Some see a weed, and some see a wish.
What do you see when you see a beautiful yellow dandelion flower blowing in the breeze? If you had asked me this a year ago, I would have surely said a wish, but I also thought the dandelion plant was a weed and nothing of such importance. But, fast forward to now as I continue on with my nature studies, and boy was I wrong!
What some may consider a pesky weed, and thus claim open-war on by pulling up out of their garden from day-to-day, is actually a super food which is jam-packed with nutrients, vitamins, minerals and antioxidants to help us live a healthier life. Dandelions have been eaten as a food, consumed as a drink, prescribed as a medicine, used as a dye and as an ingredient in apothecary products probably, since the beginning of time. Every part of the dandelion plant can be used for something! In actual fact, according to history books, the plant is believed to have lived on Planet Earth for around 30 million years.
The health benefits of dandelion include relief from liver disorders, diabetes, urinary disorders, acne, jaundice, cancer and anemia. It also helps in maintaining bone health, skin care and is a benefit to weight loss programs — Organic Facts
One of the first signs that Spring is here, is the influx of pretty yellow things beautifying the sides of roads and grasslands. Personally, I was so excited when all our dandelions first came up on our family property Upstate New York. Fairly so, as we experienced a brutal, long and cold winter this past season; I am glad to be on to longer and sunnier warmer days. However, I was in a bit of dilemma. Dandelion flowers are one of the first foods of Spring for our dwindling bee population, and that bothered me. I have never been a big fan of cut flowers either, but as now I had learned that they were so magical, it was either have our gardener cut them down when mowing the lawns, or harvest them for personal use. Either way, they were not going to be around long for the bees. I decided, that I did not want to see these precious little things go to waste, so I wild harvested as many of them as I could.
It took me a few hours to gather as many of the plants as I did, which I then separated into 3 different bowls – buds, leaves and flowers. You can also harvest the root for a coffee substitute and as a tea but this is not suggested until the end of Autumn. The repetitive movement working with the plants on a hands-on level really gave me firsthand experience on how the dandelion plant feels, looks and is. Unless, you are a farmer, you are not exposed to that understanding when you pick food up from the market, so I was grateful for that.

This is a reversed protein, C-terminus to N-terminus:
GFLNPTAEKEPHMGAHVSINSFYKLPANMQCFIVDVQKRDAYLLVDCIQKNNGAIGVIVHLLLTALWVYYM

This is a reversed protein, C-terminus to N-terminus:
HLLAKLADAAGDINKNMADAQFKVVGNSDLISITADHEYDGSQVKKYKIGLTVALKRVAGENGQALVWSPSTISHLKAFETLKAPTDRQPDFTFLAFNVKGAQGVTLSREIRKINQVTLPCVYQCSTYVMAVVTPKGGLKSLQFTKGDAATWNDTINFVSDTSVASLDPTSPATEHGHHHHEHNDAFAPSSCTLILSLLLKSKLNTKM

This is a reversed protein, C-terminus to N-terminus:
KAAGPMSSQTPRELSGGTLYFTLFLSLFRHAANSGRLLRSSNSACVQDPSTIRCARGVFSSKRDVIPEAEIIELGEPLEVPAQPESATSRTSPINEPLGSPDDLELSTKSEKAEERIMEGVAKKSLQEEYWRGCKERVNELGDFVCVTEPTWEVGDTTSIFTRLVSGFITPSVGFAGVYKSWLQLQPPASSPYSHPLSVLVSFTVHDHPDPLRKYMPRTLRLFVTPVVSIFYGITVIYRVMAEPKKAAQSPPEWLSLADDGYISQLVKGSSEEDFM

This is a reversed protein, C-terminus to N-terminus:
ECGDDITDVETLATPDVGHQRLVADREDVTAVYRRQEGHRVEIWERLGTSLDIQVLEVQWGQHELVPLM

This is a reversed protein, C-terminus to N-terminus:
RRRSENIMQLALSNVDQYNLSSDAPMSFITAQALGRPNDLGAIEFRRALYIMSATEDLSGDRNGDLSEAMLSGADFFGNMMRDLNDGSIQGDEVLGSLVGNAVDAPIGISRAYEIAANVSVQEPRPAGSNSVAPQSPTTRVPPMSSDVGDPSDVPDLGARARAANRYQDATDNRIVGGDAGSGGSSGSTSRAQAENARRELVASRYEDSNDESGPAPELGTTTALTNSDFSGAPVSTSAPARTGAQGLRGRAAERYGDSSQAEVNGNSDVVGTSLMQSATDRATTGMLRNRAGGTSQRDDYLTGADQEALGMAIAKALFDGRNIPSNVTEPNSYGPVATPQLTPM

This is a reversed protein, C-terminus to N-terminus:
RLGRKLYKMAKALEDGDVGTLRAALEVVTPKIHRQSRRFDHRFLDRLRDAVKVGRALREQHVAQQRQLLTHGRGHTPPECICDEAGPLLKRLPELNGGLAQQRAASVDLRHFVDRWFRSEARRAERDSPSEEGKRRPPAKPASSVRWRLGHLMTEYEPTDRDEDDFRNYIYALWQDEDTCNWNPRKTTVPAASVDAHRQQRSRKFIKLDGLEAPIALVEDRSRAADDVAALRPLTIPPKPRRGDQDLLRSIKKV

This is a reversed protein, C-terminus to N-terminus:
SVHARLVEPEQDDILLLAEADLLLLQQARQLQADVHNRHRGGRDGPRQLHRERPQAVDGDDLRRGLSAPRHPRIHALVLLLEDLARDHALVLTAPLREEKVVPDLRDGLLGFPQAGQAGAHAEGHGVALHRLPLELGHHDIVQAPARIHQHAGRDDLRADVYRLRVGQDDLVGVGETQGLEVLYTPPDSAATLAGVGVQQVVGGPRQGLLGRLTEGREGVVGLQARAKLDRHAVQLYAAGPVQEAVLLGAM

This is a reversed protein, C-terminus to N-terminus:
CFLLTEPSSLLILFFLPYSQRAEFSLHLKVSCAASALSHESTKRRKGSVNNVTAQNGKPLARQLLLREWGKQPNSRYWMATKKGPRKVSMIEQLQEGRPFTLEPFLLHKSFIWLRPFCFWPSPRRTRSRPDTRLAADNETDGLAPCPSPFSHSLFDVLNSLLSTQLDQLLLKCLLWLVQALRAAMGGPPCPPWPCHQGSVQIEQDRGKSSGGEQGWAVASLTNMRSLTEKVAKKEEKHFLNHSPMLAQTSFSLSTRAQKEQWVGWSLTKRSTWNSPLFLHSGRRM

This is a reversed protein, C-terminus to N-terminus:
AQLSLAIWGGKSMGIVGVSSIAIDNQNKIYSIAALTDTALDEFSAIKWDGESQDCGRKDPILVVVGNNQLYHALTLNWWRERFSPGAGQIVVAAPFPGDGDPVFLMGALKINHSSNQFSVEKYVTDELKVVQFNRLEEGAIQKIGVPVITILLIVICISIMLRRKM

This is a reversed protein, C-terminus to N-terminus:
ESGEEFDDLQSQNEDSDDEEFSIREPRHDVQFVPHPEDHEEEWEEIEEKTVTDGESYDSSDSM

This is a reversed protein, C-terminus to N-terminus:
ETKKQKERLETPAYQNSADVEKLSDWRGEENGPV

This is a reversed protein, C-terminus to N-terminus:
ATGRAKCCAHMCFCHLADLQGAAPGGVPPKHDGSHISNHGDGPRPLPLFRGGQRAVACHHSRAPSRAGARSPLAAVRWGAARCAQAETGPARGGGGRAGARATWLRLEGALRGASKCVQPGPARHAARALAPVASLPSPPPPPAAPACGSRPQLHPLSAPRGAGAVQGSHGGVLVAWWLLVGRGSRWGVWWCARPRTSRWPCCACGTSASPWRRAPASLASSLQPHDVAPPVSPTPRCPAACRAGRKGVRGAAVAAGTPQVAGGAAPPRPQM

So what did I do with my wild harvested dandelion plants?
I dried the flowers in the sun to make infused oils when I play apothecary. Infused oils are a wonderful addition to homemade creams and beauty products. I also plan on using the flowers in tea. Aren’t they pretty!
The leaves of dandelion flowers can also be used in salads, and some people like to make a Mead or Wine from them.
Apparently, the buds are the cream of the crop if you are lucky enough to be able to find them. Fortunately for me, I found a ton as I harvested the plants as soon as they popped up out of the ground.
I love capers, so the idea of pickling the buds, really took my fancy. While I was doing recipe research online I kept finding recipes using Tamari sauce so I decided to try it out for myself. What I did is fairly straight forward. I took a large mason jar, and filled it up with the buds which put them at half full. I then added half a chopped yellow onion, a few fresh ginger slices and 15 cloves of sliced garlic. I filled the jar a third of the way up with tamari sauce, and the rest with apple cider vinegar. I will shake the mixture every few days, and open it up in 4 weeks from now to see how it tastes!
But, if tamari sauce is not your thing, here are 3 different bud pickling recipes for consideration.
Once gathered, my Son helped me to put them in a big bowl of water to soak overnight, as apparently this helps with the bitterness. He loves to help in the kitchen. Our bulldog Mohawk looked on hoping to get some scrapes, I swear all she does all day is think about food!
My father-in-law told me, that as a boy growing up in Croatia, his Mother would take him into the grasslands to gather dandelion greens so they could eat them as food. So being the resident dandelion expert, he sautéed them traditionally in olive and garlic. I will say that the whole bowl you see in the picture reduced to the smallest fist-size serving after cooking. It was really crazy, and only enough to feed one person (if that). So, I was nominated the lucky duck to do so.
The dandelions tasted bitter, but refreshingly so. I am assuming that eating dandelion greens are something that you have get used to, and are more of an acquired taste.
Dandelions are high in calcium and vitamin A & K. Being one of the most nutritionally dense greens a person can eat, they are also a good sources of iron, potassium, fiber, vitamin C, vitamin E and manganese. As mentioned, the dandelion is used to treat acne in skin, reducing the risk of cancer and urinary tract issues, strengthening bones, promoting digestion, weight loss and stimulating insulin production which lowers blood sugar levels in diabetics. Not forgetting though, that you can also make pretty little dandelion chains to wear around your neck from them too!
What about you, do you have something special that you like to do with the wonderful dandelion plant?
Thanks for stopping by Willy B Mum, I hope this posting has led you on to a new discovery, created some new ideas.
Peace, Love and Plants Make the World Go Around!